After about 48 total hours of data recovery with Data Rescue II, all 1.1TB of my data have been recovered. It is now spread across three drives, two 500GB G-raids that were both partially full and one 1TB Western Digital MyBook. Though I’d prefer not to have so many drives hooked up all over my desk, I am glad that I was able to save my data from oblivion.

What’s better (or worse) is that I’ve discovered the source of my problem. But I jump ahead of myself.

After recovering all my data and checking to make sure everything was ok, I went to do what any sane person would do in a situation like this—I ran DiskWarrior on the Drobo again. This time it finished! But, uh oh, it revealed the folder structure of the root of the drive, but only about 78GB of the 1.1TB I had on there was visible to the MacOS. Yet the Drobo and its utility Drobo Dashboard seemed to indicate that all the data were still on the drives even though DiskWarrior could not make it visible again.

So I figured that the shit was just too fucked up and since I’d saved everything, I formatted the Drobo. I assumed that formatting the Drobo would alleviate the problems I’d been experiencing since it was, obviously, a case of a severely corrupted directory structure, right? As an additional precaution I yanked the 500GB drive I’d salvaged from a failed G-Raid, leaving only the two Seagate drives I’d purchased specifically for the Drobo. Everything seemed ok after the format, the drive mounted, it had a name, all good. Then I tried to copy my photos onto the Drobo and after about 6GB, the copy slowed to a crawl and then hung, telling me that it would take an additional 140 hours to finish copying the remaining 109GB. What the hell? I thought. What is this, 1993? I stopped the copy since waiting 140 hours for 115GB it totally stupid.

I thought that maybe the Drobo needed a refresher, so I formatted it again. When formatting a Drobo, it gives you the option to chose a disk size of 1, 2, 4, 8, or 16 TB regardless of how much real physical storage you have. Perhaps some of the weirdness I’m having comes from the Drobo making the OS think that it is larger than it actually is? This time I formatted as a 1TB Drobo since I had two 1TB Seagates which yields 1TB of usable storage. Makes sense. The formatting tool indicated that the format with this particular drive configuration would yield 1 1TB partition. Perfect. But when the format was done, I had the 1 1TB partition and one brand new mystery 1 1TB partition that came from nowhere. I thought it must be a mistake so I formatted again and got the same results.

I went to the Drobo site to look for any help I could in the knowledgebase. For some reason I clicked a link to The Unofficial Apple Weblog to browse through as a distraction. For no real reason at all, just that I like that site and was interested in what they had to say about the Drobo. They were totally positive which was nice, but not helpful to me. I went to their main page and eventually encountered an article called Seagate continues to communicate bad news.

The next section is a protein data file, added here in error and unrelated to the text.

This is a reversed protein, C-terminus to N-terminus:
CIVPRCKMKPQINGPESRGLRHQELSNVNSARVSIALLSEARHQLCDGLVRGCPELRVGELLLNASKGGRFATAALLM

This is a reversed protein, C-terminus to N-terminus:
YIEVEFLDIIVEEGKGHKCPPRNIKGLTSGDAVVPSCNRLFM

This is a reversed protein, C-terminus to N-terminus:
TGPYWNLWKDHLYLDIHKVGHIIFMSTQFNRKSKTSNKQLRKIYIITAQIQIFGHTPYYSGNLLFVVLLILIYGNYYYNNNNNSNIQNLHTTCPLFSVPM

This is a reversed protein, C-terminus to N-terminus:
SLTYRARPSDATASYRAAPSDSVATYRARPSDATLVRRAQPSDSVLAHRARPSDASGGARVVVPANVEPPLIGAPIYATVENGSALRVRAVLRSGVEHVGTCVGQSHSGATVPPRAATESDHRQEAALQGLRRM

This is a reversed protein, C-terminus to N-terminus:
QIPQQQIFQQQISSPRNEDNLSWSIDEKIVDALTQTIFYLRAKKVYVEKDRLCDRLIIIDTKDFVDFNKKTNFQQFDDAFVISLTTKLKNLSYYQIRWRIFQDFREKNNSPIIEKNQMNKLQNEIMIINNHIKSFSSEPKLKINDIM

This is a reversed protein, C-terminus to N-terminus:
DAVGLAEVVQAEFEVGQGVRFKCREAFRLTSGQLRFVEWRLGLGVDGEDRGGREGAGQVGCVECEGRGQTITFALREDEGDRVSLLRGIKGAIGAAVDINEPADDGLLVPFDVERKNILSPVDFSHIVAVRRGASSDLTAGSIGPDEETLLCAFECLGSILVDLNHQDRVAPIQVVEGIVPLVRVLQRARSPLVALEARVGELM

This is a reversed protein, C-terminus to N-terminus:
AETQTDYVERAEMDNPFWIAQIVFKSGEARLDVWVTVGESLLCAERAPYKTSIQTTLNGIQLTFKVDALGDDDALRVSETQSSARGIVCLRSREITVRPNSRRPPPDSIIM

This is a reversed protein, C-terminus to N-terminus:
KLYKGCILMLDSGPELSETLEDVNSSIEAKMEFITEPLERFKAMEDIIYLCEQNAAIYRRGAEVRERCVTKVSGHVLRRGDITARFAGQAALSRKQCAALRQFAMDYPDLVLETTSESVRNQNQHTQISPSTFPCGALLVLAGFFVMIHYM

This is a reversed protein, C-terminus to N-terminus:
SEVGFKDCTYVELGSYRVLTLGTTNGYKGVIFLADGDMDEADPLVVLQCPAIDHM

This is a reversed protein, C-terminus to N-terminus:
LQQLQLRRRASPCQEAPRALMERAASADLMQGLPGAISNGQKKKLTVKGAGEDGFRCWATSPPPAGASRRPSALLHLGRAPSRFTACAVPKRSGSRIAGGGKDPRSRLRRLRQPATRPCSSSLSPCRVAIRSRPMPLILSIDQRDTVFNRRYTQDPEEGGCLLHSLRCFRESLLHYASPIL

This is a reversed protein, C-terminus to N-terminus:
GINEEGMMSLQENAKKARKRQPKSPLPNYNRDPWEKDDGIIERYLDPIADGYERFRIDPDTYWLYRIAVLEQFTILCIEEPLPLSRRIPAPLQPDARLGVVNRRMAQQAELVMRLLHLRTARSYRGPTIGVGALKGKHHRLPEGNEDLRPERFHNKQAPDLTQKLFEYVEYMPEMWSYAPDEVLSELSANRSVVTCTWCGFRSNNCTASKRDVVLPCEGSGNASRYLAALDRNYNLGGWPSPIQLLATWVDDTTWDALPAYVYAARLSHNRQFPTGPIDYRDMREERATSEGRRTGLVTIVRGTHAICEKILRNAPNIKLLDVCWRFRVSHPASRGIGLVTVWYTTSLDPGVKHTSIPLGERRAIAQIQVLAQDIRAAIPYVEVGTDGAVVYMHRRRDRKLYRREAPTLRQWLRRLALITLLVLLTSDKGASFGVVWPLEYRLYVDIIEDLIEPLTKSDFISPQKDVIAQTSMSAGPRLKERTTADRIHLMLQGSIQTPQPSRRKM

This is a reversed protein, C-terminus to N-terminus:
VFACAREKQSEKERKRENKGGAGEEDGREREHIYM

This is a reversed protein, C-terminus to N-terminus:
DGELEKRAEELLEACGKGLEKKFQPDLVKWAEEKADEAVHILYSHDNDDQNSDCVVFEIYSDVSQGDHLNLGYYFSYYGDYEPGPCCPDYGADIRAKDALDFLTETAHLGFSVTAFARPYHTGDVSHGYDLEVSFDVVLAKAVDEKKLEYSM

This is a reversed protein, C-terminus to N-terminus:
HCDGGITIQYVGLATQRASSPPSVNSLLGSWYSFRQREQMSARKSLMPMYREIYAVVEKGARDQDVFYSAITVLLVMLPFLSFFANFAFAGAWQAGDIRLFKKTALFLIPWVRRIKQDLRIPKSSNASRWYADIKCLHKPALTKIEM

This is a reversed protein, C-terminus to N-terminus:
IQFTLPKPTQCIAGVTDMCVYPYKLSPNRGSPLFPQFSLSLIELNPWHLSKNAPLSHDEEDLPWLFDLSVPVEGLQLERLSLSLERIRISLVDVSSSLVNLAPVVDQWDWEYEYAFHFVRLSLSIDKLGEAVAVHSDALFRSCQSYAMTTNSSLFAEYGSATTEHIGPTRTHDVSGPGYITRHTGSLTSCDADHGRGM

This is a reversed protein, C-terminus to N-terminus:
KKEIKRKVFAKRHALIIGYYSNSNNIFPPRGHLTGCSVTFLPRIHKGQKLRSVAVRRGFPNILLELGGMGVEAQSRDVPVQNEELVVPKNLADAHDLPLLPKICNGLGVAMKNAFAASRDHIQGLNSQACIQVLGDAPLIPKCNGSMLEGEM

I figured it could not possibly refer to the server-class drives I’d purchased on recommendation from Lloyd’s Mac Performance Guide. I clicked the links to the two preceding articles.

The first was called, Tick tick tick… significant number of Seagate hard drives failing. It doesn’t go into too much detail. The real meat was in the second article.

Take two of the Seagate saga.

Now things get interesting. The article says this:

This is really important, because if it fails because you haven’t followed the instructions, your hard drive is offline. The data will be OK, but it will not be accessible. Seagate is saying they will retrieve data from problem drives, but that is a slow process and a gigantic hassle.

That sounds A LOT like what was happening to my drives, except I had the Drobo and Data Rescue to let me know that the data were still intact. The data WERE ok, but were not accessible. It was a GIGANTIC hassle and a slow process to recover. 2 for 2. I went to the Seagate page that has information about this shitshow and put in the serial numbers of the two drives I’d purchased. Guess what? One of them was in the batch of drive affected by this particular SNAFU. Fun! Let’s fix it!

Oh what is that? I can’t fix it on a PowerMac at work? I can’t fix it in a FW enclosure? I need to insert it into a MacPro or a Windows computer, neither of which I have or have access to? Oh, it’s because the firmware updater ONLY RUNS AS A TINY DOS EXECUTABLE ON INTEL MACHINES ON DRIVES THAT ARE ATTACHED VIA SATA!? Awesome! That makes it really easy to fix on my laptop computer with no accessible internal SATA ports. Super fun. And since I can’t fix it at work, and people have been getting refurbished drives back from Seagate instead of the new ones they’d sent, my only other real choice is to try and connect the drive via eSATA and a dock which I’ve read has worked.

Fingers crossed, people! We’ll get to the bottom of this yet!